Being diagnosed with pancreatic cancer is often a death sentence. One reason for the high mortality rate of pancreatic cancer patients is that there is currently no reliable diagnosis of early stages and no cure once the disease has reached a late stage. In an EU-funded project, 23 research groups from six countries have developed new strategies for the improved diagnosis of pancreatic cancer. Researchers at the Ulm-based Hospital for Nuclear Medicine developed molecules that enable the earlier detection of pathogenic alterations in combination with special imaging methods.
The scientists based their research on the fact that tumour cells divide more frequently and in a different way from normal cells. “Our goal is to find molecules that react to the particularities of tumour cells, and accumulate specifically in the cancer tissue. The accumulation of tumour cells is made visible through the radioactive labelling of the molecules, which can then be detected using specific imaging methods,” said Sven Norbert Reske, Medical Director of the Hospital for Nuclear Medicine, explaining the basic principle behind the method.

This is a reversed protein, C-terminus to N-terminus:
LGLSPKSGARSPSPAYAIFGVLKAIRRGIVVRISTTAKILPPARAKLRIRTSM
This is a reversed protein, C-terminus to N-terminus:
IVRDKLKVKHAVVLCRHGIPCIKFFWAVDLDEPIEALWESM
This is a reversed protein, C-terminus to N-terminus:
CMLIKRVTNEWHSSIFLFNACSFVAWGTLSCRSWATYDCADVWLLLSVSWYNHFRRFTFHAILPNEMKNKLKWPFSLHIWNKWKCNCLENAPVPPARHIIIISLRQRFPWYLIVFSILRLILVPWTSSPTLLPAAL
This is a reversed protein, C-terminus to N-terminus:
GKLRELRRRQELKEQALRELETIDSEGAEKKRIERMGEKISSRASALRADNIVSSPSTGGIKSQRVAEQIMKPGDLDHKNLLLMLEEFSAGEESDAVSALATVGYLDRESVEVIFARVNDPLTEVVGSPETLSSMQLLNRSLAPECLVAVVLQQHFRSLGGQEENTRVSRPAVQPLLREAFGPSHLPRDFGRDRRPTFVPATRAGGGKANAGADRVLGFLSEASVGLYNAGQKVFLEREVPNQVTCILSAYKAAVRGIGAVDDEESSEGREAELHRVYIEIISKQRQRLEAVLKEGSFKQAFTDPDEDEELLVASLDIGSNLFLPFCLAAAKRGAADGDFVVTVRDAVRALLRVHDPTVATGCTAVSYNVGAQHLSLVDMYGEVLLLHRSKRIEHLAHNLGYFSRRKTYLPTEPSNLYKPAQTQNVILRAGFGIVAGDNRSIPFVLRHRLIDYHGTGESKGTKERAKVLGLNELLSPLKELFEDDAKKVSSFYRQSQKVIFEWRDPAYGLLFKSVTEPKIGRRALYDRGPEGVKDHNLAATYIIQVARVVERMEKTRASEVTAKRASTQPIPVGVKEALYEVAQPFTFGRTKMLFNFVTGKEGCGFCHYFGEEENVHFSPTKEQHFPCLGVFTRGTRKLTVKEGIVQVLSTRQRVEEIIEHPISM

Finding and producing such molecules is a very time-consuming process. This is because the radioactively labelled molecules must specifically bind to and be compatible with the tumour cells. A molecule developed by the group of Ulm researchers responds to an elevated number of transporter molecules on the surface of tumour cells. “Another molecule can be used to visualise the synthesis of a specific nucleic acid (RNA), which helps to transfer or translate genetic information in a special phase of cell division,” said Reske.The development of the molecules by the team of chemist Boris D. Zlatopolskiy led to publications in two expert journals: Journal of Nuclear Medicine (DOI: 10.2967/jnumed.109.065623) and Bioorganic & Medicinal Chemistry Letters (DOI: 10.1016/j.bmcl.2009.07.017). “Both molecules might one day help us to better diagnose pancreatic cancer and to differentiate between pancreatic cancer and benign inflammatory diseases. However, it will be quite some time before patients will be able to benefit from our discoveries. Numerous trials will have to be carried out to prove the efficiency and safety of the molecules,” said Reske with an eye on the future.Already known structurally related molecules were recently tested in a clinical trial involving 31 patients. The trial showed that the molecules were able to detect pancreatic cancer and differentiate it more easily from other pancreatic diseases. The trial was led by nuclear medicine expert Andreas Buck, who previously worked in the Ulm research group, and is now at the Technical University of Munich (DOI: 10.2967/jnumed.108.052027).The interdisciplinary cooperation between medical doctors, biologist, chemists, physicists, pathologists and statisticians and the collaboration with industry is a particularlity of the EU-funded MolDiag-Paca project (Novel molecular diagnostic tools for the prevention and diagnosis of pancreatic cancer; www.moldiagpaca.eu). The researchers from Ulm were funded with approximately 390,000 euros over a period of three years.